Scratching my head, all I think is she’s still hoppin mad. So mad she’d like to see me fail in the biggest way. Meanwhile she’s living in a house, that was afforded by my downpayment and my corporate jobs, and that is almost double the value of mine. Oh well.

You walk away from the marriage, but you can’t walk away from the financial enmeshment. Like it or not, we’re still dependant on the other’s earning power. I’ve been doing everything I can to find the next opportunity for my work. And I would tell you that I’m not worried. But again, I might have delusions of grandeur. I’ve been working on replacing this income since June.

But again, unless she has me arrested, going for contempt or whatever those charges might be, I think I’m safe for a few months. I think my kids and I have a place to sleep and play and be a smaller family.

NOTE: I was really enjoying the part where this blog was becoming less about divorce and the ex-y and more about aspirations and seeking love. Ho hum. And yes, I know, I’m the asshole man/dad who’s behind on his child support. So in my assessment, the dead-beat dad is a man who is doing things to prevent his ex-wife and family from thriving. A dad-having-trouble is simply a dad who cannot afford a place to live and the court-ordered payments to his ex-wife. It might be a semantic distinction, but it gives me some comfort. Forgive me, but I’m trying.

After chatting with several women friends, who are also divorced, they all shared their own outrage at how I am being treated. A couple books come to mind.

Sincerely,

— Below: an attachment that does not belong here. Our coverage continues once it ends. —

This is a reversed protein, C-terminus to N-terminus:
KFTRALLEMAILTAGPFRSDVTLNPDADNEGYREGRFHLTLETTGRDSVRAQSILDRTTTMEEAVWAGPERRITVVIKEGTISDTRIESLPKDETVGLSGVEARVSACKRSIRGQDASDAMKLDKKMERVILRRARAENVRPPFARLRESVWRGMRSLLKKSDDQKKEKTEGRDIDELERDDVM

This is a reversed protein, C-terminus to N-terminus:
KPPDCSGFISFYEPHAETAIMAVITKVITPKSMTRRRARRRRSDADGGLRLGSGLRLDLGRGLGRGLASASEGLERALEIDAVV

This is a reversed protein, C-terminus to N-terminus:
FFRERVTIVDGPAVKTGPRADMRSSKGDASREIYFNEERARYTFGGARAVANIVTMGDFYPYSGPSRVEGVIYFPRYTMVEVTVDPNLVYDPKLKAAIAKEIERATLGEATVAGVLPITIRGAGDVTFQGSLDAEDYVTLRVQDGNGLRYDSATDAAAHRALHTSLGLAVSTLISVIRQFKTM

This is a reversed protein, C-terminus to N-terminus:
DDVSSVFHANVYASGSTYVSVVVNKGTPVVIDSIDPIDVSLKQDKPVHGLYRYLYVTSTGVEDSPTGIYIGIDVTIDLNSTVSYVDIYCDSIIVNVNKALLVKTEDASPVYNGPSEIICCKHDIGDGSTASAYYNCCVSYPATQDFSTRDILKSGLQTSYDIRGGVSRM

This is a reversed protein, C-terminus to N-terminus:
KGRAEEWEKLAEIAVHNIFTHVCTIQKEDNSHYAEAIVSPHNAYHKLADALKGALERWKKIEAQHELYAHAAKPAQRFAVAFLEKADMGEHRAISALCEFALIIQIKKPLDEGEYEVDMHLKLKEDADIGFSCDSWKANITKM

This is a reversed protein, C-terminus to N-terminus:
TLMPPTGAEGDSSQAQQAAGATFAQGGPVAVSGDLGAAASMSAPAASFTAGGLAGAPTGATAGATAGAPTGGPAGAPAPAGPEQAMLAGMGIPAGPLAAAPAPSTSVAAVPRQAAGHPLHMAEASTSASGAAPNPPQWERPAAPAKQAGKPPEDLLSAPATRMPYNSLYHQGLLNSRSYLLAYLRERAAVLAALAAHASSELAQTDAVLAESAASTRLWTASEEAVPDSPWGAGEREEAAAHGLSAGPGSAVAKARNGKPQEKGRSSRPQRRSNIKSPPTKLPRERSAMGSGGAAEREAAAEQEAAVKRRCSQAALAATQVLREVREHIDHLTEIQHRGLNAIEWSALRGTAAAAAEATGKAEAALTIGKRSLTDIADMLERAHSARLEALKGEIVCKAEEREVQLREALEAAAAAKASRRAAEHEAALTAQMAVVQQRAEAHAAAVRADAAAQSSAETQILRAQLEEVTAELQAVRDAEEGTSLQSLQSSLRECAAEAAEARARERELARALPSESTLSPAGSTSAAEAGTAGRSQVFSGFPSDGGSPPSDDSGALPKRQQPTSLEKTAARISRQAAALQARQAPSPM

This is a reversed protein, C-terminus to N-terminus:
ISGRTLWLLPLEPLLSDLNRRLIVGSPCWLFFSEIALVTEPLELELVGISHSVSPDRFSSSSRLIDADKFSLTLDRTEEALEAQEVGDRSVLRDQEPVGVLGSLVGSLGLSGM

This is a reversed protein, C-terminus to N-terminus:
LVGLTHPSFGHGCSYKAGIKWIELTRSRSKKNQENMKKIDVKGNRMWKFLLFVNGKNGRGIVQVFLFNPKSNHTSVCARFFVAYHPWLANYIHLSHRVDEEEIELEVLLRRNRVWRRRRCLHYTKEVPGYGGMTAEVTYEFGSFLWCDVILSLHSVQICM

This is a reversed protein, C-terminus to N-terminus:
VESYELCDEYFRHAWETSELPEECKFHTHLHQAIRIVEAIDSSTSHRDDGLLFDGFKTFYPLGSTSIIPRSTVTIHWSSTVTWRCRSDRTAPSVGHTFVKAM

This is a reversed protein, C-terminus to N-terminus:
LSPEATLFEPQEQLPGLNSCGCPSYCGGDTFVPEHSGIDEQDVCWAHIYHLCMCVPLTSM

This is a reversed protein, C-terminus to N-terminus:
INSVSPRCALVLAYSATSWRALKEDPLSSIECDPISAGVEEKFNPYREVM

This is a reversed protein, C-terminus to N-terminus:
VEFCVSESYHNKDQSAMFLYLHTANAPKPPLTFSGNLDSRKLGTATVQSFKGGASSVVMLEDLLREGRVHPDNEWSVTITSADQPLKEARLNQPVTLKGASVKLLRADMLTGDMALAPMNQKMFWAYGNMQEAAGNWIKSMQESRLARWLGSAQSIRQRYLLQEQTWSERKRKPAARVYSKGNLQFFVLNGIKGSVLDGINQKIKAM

The Off Parent

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I Am Failing In One Critical Area Of Life

divorce financial troubles - the off parentAnd it’s not my best area, money.

I was listening to two men today in some kind of mentoring conversation. I heard one of them mention the areas of life work.

Spiritual Health
Mental Health
Physical Health
Financial Health

And I was like… Uh oh.

You see, I’ve got a problem. It is a big problem. And perhaps one I’ve had my entire life.

I’m kinda crazy about money. And at the moment, while I’m feeling so solid in the first three areas of life, I’m about to go down the black hole of financial melt down. And here’s the rub. The divorce has a lot to do with it. (Maybe My Ex Is Just Unhappy)

On Monday, I will declare chapter 13 bankruptcy to keep Wells Fargo from foreclosing on my house. It’s the only asset I have along with my car. And in the middle of this, while I try and negotiate a “catch up” plan with my ex-wife she’s holding up the “sorry but it’s out of my hands” card. She’s turned our child support “issue” over to the Attorney General’s office.